Facilitation – an introduction

Facilitation is about two things. It is about having a process which people will follow, and it is about intervening to enable the people to follow that process.
Good facilitation looks almost effortless because the process naturally picks up where the people are, and it it seems to intuitively understand where they want to go. The real skill of facilitation lies in the process, and so it is somewhat ironic that many people tend to think of facilitators in terms of the ‘intervention’ side of their role.

Of course, there is no such thing as a perfect process, certainly not when dealing with people. No matter how well designed the initial process may be, it will go off-track if its progress is not carefully maintained (and this is where the intervention comes in).
Facilitators are the custodians of ‘how’ things are being done. They are people who maintain their awareness in the meta-level of the meeting, observing the patterns that develop, comparing these against the process that was intended, and making small adjustments and interventions to keep things on track to a successful and valuable outcome.
Key within this is maintaining the ‘four essentials of success’ at a functional level within the meeting:
  • Are people clear and in agreement about what they are trying to achieve in this activity?
  • Are they supportive of, and working in line with, an agreed and plausible approach to deliver that objective?
  • Does everybody understand their role within that approach, and are they willing and able to effect that role?
  • Is the communication that is taking place constructive, supportive, and likely to encourage progress?
On this last point, the facilitator sometimes has a very special role to play in group discussions, and that is to maintain an easy flow while avoiding any sense of a free-for-all.
In a free-for-all, people listen for a gap in the dialogue to get their point in as soon as they can. In a worst-case scenario this can lead to speakers being interrupted the moment they pause for breath, people talking over each other, or having side-conversations.
Even in fairly minor cases of the above, people might be listening intently for another person to finish, but they are not actually listening to what that finish is; the absence of a pause between one person finishing and the next person talking is a sure sign that the focus of the meeting has shifted from listening to speaking. Two things commonly emerge from this: People end up interjecting to get the floor without thinking through the most efficient way to get their message across, and people (rightly) feel that they were not listened to the first time, so begin to repeat their points.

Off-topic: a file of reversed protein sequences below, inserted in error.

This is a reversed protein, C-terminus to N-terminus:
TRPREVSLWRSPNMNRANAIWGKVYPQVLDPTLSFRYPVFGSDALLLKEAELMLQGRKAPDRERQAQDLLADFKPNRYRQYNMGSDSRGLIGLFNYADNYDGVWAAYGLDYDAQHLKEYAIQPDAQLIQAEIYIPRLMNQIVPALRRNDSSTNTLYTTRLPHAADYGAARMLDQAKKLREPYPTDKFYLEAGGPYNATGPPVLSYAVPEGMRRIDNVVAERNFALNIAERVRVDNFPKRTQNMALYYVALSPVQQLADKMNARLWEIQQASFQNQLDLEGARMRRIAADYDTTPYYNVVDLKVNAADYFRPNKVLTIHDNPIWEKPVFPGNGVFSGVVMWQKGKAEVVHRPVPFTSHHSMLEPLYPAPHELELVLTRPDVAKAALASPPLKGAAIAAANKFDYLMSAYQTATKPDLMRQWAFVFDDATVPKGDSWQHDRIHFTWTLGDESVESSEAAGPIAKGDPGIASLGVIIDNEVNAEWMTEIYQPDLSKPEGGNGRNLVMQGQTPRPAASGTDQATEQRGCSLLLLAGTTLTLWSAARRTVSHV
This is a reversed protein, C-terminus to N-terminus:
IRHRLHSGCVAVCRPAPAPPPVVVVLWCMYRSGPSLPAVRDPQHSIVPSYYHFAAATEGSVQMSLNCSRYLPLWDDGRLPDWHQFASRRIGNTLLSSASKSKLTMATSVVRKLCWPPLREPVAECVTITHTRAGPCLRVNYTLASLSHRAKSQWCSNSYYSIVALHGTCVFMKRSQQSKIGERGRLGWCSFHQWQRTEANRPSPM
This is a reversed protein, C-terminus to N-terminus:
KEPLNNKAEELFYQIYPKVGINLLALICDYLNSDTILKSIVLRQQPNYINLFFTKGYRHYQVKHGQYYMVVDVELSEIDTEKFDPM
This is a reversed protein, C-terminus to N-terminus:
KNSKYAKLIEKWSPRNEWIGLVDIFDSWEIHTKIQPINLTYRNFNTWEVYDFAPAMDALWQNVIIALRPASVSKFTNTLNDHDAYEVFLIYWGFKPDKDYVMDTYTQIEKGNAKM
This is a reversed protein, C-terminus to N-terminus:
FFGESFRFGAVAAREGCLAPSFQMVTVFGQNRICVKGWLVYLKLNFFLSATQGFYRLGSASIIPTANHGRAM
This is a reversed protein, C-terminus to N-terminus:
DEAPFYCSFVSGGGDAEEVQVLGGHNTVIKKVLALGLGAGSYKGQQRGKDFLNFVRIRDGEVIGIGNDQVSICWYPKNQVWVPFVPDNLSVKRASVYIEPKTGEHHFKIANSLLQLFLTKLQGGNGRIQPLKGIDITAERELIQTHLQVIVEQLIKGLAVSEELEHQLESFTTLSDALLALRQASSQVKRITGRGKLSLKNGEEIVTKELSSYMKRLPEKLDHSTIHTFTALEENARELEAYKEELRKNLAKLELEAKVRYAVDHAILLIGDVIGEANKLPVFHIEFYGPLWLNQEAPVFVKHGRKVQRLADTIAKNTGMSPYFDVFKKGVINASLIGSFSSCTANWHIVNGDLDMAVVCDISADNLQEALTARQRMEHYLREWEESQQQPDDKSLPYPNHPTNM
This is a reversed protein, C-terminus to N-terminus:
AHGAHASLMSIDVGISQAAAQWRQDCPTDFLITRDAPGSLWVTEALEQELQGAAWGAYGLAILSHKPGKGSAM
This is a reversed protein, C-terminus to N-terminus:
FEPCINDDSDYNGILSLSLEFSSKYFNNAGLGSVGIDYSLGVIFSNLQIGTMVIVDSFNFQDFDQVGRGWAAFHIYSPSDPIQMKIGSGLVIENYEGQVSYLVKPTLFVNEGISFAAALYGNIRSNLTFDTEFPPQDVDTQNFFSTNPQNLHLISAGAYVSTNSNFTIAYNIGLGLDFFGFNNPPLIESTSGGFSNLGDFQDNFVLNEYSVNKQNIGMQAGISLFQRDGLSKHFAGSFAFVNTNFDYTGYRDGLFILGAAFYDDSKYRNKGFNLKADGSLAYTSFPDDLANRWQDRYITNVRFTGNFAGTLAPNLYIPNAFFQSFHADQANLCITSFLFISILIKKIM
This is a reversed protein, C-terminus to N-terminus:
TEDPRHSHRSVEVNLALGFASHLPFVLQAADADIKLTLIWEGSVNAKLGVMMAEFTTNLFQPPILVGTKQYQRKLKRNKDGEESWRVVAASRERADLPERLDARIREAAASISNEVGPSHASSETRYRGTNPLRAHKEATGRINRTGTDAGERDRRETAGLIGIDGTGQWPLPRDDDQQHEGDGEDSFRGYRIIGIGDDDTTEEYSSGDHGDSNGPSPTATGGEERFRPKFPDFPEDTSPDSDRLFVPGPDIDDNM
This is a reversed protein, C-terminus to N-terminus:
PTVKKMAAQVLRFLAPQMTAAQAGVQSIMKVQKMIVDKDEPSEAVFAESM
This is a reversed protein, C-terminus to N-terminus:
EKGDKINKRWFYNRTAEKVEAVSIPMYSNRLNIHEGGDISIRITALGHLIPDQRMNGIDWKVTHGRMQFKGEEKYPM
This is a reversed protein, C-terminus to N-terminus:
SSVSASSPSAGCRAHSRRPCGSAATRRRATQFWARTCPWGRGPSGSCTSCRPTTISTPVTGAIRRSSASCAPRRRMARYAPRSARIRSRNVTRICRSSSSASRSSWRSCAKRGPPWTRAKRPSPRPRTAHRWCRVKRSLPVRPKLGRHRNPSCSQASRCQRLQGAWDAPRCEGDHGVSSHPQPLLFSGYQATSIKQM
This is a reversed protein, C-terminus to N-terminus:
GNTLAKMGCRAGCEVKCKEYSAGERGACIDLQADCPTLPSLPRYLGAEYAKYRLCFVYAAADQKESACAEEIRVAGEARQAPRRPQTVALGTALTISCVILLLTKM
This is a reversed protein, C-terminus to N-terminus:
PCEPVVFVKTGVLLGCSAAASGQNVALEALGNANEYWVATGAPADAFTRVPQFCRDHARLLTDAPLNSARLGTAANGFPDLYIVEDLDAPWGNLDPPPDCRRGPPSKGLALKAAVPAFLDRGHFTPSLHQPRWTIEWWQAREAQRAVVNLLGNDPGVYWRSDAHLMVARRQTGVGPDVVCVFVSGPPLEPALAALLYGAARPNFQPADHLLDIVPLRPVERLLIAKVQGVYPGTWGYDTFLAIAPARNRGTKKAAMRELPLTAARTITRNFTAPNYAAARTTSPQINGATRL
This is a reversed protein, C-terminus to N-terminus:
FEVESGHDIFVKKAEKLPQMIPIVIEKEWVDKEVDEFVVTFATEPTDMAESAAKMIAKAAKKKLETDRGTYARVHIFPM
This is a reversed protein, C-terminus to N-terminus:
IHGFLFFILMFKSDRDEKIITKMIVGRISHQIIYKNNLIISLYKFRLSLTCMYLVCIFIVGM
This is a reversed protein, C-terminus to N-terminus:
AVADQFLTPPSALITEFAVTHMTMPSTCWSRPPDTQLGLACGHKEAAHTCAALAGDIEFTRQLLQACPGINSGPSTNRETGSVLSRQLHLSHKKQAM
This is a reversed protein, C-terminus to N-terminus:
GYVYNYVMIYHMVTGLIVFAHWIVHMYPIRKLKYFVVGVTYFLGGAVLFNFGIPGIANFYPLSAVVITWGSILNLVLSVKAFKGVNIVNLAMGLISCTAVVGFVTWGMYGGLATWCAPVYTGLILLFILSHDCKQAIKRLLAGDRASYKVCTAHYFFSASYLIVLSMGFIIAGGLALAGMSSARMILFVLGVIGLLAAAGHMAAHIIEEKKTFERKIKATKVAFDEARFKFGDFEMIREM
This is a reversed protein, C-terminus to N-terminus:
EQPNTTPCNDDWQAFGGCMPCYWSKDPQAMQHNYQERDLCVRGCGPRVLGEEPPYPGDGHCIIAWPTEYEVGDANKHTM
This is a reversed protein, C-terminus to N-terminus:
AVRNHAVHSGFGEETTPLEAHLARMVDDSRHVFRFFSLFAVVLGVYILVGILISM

If, however, the facilitator highlights this issue, agrees ground rules around brevity, listening, and not repeating points, and then uses a non-intrusive technique for ‘queuing’ the inputs*, then people find that they are much better able to concentrate on the content rather than the gaps, they feel listened to, and consensus is more easily and more quickly achieved.
In summary, good facilitators are not influenced by the content of what is emerging in the decision (that is the responsibility of others), merely the quality of the approach by which the decisions were delivered. This is an uncomfortable concept for many people, because they infer all sorts of incorrect value statements from it, such as ‘the process is more important than the outcome’. What they overlook in these judgements is:
  • The quality of the process is ultimately evaluated by the quality of the outcome
  • The process can change (even frequently) but it is still the process
  • More successful outcomes are delivered through process than through a collection of random acts
  • A sequence of acts that are not random, however they arise, are still a process, and still need to be monitored to ensure they are taking the group in the right direction.
* One that works very well is for the facilitator to get people to catch his/her eye if they want to speak, and then keep them in order in their head. Before they invite the next person to speak, they run through the remaining order e.g., ‘Sue, and then Lucy, and then Fred’, and simply drop those who have spoken off the front of their list, and add new ones to the end of it.

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